go JAKARTA, June 20 (JDN.id) – Environmentalists were not happy with the outcome of a trilogue meeting of the European Union’s Renewable Energy Directive (REDD II) that informally agreed to extend the deadline on palm oil ban in transport fuels. Meanwhile, producers remained on alert as neither the delay is good for them.
see url Negotiators from the European Commission, the European Parliament, and the Council, on June 14, agreed to extend the deadline to ban palm oil use for biodiesel industry to 2030 from initially 2021. This means Indonesian biofuels can still enter the market for the next 12 years, which is much later than the previously targeted deadline.
Despite this informal agreement means palm oil producers can buy more time before they are forced to leave the EU markets, it apparently does not make major producing countries Indonesia and Malaysia happy. A top official from intergovernmental organization Council of Palm Oil Producing Countries (CPOPC) threatened they will bring the matter into WTO dispute tribunal.
“The European Union (EU) is leading in the fight against climate change. The agreement reached on the revision of the EU Renewable Energy Directive includes a gradual reduction of the amount of certain categories of biofuels counted towards our ambitious renewable energy target. Biofuels will be assessed equally regardless of the source. The text will not single out, nor ban palm oil. The EU is and remains the most open market for Indonesian palm oil,”
Vincent Guérend, EU Ambassador to Indonesia
Rainforest Foundation Norway, a non-governmental organization focusing its efforts on protecting the world’s rainforests and their inhabitants slammed the trilogue meeting outcome.
“EU timeline for phasing out palm oil in biofuels is disastrous,” RFN writes in its article published on June 14.
“We believe the EU decision is a step in the right direction, but react strongly to what we believe is an unacceptably slow transition away from palm oil and the associated massive forest loss in Indonesia and Malaysia,” Nils Hermann Ranum, Head of Policy and Campaign Department at RFN was quoted in the article.
“We also have grave concerns for the human rights violations that often accompany palm oil production.”
Ranum argued the EU has understood that palm oil is unsuitable as fuel in cars, which he believes as a step forward.
“However, the EU has given itself 12 years to phase out this destructive fuel, which is totally unacceptable. A lot of rainforest will be destroyed by the palm oil industry in the intervening 12 years. It beggars belief that the EU will now continue using palm oil based fuels and contribute to this destruction until 2030,” he said.
RFN highlighted its recent report titled “Driving Deforestation” produced jointly with London based consultancy company Cerulogy that shows that if the EU proceed with the current proposed targets without strong measures against using palm oil feedstock, then the future demand of biofuels in 2030 could be “more than six times” higher than today. This would be equivalent to a total of up to 67 million tonnes of CPO products.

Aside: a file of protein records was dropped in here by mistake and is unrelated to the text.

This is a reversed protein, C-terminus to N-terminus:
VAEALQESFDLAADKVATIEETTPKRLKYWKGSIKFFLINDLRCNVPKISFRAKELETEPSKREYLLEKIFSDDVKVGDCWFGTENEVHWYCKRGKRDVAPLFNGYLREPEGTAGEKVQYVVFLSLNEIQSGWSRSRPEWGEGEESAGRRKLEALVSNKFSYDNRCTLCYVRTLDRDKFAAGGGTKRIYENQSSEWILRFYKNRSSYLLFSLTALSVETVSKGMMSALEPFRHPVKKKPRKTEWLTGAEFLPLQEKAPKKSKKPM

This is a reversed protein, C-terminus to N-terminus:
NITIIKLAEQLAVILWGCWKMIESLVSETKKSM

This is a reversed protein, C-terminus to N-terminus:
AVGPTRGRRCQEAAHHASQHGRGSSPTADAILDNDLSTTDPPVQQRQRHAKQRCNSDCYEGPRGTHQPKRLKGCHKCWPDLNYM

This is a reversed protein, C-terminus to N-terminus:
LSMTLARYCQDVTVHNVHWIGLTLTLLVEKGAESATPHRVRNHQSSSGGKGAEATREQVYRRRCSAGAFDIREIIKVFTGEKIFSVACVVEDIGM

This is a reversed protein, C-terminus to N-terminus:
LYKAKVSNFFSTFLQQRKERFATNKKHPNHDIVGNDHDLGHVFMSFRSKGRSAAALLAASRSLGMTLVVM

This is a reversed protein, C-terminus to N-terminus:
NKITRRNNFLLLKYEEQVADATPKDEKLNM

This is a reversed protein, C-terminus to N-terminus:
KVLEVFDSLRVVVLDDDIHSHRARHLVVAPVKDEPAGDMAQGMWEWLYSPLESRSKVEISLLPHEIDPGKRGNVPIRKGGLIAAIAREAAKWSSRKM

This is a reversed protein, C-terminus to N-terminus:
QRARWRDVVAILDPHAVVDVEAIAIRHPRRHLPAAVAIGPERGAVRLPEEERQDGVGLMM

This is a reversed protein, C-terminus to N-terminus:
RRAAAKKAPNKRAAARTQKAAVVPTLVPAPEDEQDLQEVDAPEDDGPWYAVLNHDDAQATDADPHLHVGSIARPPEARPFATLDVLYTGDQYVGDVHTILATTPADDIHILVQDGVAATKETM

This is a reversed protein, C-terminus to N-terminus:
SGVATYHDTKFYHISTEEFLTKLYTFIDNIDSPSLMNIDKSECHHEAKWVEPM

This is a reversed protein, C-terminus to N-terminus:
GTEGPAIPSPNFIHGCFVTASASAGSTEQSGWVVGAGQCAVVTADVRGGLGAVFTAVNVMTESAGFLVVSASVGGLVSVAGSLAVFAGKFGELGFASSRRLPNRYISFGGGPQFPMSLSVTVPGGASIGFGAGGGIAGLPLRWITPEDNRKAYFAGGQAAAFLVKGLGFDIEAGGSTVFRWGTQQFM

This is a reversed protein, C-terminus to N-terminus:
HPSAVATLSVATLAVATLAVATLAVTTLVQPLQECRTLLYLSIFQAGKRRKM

“This would exceed today’s total global production of palm oil,” RFN said.
“Palm oil is unsuitable for burning in cars. Biofuel policies around the world are driving deforestation and increased greenhouse gas emissions, and are a social and environmental disaster. Policy-makers in the EU and the rest of the world must put in place measures to phase out palm oil-based biofuels immediately,” Ranum said in the statement.
RFN said consequences biofuel policies may have for Southeast Asia’s remaining rainforests “can hardly be overstated”. It highlights that additional demand from biofuel industry means that producers need to expand plantation area as the yield in palm oil plantations has slowly stagnated over recent years.
“In the report’s high scenario this implies driving an additional 4.5 million hectares of deforestation. That’s an area the size of the Netherlands,” RFN said.
The NGO also cited other environmental tolls, which are threats to biodiversity and indigenous as well as other forest- dependent communities. “The planet’s climate would be impacted with 7 billion tonnes of CO2 emissions over the next two decades, resulting from deforestation and peat drainage. This is more than the total annual greenhouse gas emissions of the USA,” it said.
The news from Europe received immediate reaction from Indonesia. Mahendra Siregar, executive director of the Council of Palm Oil Producing Countries (CPOPC), which was established by the world’s two largest palm oil producers Indonesia and Malaysia, said the trilogue meeting result could be considered as a non-tariff barrier that could potentially violate the World Trade Organization rules.
“The criteria used by the European Union in limiting the use of biofuel [from palm oil products] isn’t an internationally accepted principles, so there is a risk of violating WTO [rules],” Siregar said on Sunday, as quoted by Bisnis Indonesia newspaper on its online outlet, adding that this also means a discrimination towards the commodity.
Danang Giridrawardana, the Executive Director at the Indonesian Palm Oil Association (Gapki) echoed Siregar’s comments.
“The EU’s decision only means it [the palm oil ban] is only delayed for 12 years. They continue making discrimination towards CPO,” as quoted by Bisnis.
He added that palm oil plantation produce a more efficient vegetable oil compared to other oils like rapeseed and soybean. He said oil palm plantation produces 4 tons of oil per hectare, while if rapeseed was to produce the same amount of volume, it needs a much bigger land.
In a bid to anticipate the 2030 ban, Danang said CPO producers in Indonesia will have to work it out to reduce dependency to export its products to Europe by expanding its markets to other countries.